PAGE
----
ANZ Call Spread

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This is a recent trade of Option Expert William Chien, if you are interested in speaking to William about his option trades you are welcome to call on 07 5504 2244

(This publication is not providing advice, it is just published as an example.)


ANZ will report its result on 2-May-2012 & will go ex-dividend (about $0.65 fully franked) on 10-May-2012.


Furthermore, ANZ appears to be resting on its long term uptrend line at the $22.60 level before it moves higher again (see below daily ANZ chart).


Hence, I would recommend the following ANZ calendar call spread trade to take advantage of a potential rise in the ANZ share price.


Buy 50 May ANZ $23.50 call & Sell 50 Apr ANZ $23.51 call for a net debit of about $0.12 per spread GTC; costing about $600 in premium (before brokerage)


  • Low risk: maximum potential loss = $600 plus brokerage
  • No ongoing margin requirement
  • High potential profit: if the Apr ANZ sold call expires worthless, then we will have an unlimited upside potential on the May ANZ bought call


Please ring the Dealing Desk and ask for William on 1300 73 66 22 if you are interested in his Option Trades.



The Basics Behind the Covered Calls

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Despite the popular notion that is constantly being perpetuated by the mainstream media not all options trading strategies place an undue amount of risk on an investor’s portfolio. It certainly is true that many speculative techniques, such as selling naked calls and puts, increase your overall risk, there are numerous option trades that are not only safe, but are also moderately conservative. Perhaps the most widely used option strategy available to the average investor is selling covered calls.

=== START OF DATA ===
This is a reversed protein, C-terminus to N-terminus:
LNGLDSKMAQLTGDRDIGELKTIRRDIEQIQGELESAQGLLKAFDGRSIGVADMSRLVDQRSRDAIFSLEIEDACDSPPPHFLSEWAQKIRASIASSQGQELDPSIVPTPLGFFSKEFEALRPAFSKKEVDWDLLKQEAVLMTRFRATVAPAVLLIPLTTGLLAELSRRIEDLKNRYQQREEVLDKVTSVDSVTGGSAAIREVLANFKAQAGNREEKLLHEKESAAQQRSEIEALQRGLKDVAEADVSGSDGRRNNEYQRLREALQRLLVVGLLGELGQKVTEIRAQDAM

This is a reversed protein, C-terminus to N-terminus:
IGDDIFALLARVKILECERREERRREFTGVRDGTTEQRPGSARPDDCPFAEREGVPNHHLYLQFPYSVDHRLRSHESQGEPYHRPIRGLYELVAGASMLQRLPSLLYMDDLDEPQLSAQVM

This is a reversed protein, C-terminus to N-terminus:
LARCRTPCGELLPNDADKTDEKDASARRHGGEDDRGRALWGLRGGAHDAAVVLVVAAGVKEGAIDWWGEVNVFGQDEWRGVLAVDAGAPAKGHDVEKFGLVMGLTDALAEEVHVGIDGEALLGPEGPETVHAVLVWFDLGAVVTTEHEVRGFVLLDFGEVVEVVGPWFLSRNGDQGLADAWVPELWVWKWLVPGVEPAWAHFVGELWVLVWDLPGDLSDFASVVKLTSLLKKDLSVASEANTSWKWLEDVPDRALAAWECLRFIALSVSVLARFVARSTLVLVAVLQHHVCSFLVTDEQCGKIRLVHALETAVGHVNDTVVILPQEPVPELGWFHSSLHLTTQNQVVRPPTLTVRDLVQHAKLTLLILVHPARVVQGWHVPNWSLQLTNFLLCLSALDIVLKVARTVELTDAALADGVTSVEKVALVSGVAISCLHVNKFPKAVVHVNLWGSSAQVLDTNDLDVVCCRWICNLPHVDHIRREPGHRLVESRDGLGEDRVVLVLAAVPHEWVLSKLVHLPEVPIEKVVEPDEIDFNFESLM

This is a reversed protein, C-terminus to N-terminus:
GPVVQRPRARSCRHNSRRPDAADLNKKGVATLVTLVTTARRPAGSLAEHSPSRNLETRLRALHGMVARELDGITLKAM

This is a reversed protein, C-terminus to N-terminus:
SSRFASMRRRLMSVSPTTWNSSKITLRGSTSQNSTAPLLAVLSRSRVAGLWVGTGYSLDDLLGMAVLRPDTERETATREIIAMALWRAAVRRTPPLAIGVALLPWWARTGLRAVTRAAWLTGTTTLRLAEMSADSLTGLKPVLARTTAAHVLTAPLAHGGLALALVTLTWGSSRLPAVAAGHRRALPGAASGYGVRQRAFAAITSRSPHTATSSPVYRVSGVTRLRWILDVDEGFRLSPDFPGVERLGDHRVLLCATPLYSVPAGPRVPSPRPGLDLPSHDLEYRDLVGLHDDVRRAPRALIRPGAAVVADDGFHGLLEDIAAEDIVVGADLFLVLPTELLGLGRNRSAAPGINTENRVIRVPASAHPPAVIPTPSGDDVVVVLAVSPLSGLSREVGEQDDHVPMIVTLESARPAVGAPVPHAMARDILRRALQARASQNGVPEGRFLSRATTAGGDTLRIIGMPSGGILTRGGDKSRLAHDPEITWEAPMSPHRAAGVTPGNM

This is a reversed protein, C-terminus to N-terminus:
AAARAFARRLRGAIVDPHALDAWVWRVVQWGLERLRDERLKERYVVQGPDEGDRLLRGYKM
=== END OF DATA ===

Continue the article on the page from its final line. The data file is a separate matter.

The buy write strategy, as selling covered calls is also known as, is a relatively straight forward and simple technique to execute. As the seller the only thing you really must have is at least 1000 shares for every call option you want to sell. This is important since each option contract controls 1000 shares of the underlying asset. Additionally, selling a covered call gives the purchaser the right to buy a certain number of shares of stock at a certain price as long as the buyer actually exercises his or her right to do so.

As compensation for selling these options the seller receives payment, called a premium, from the buyer. This income stays with the seller regardless of the ultimate direction the underlying stock takes. It should be noted that the buyer has the right to buy the stock yet is under no obligation to do so. In fact, approximately 75% of all option contracts that are held until maturity expire with no value. Savvy investors know this and are constantly looking for ways to use covered calls to turbo charge their investment returns even in neutral or slightly declining markets.

Perhaps the most important part to this entire investing technique is that the seller actually owns an appropriate amount of stock to cover them in the event that the price of the underlying stock closes above the option’s strike price. If the investor did not own the underlying stock, and the options were executed, he or she would have to actually go out into the open market and buy a sufficient number of shares at the current market price to cover their obligation.

As there is no cap on how high the price of a stock can rise the investor would be exposed to an almost unlimited potential liability. It is, therefore, highly recommended that intelligent investors stick with covered call strategies as their option trading technique of choice.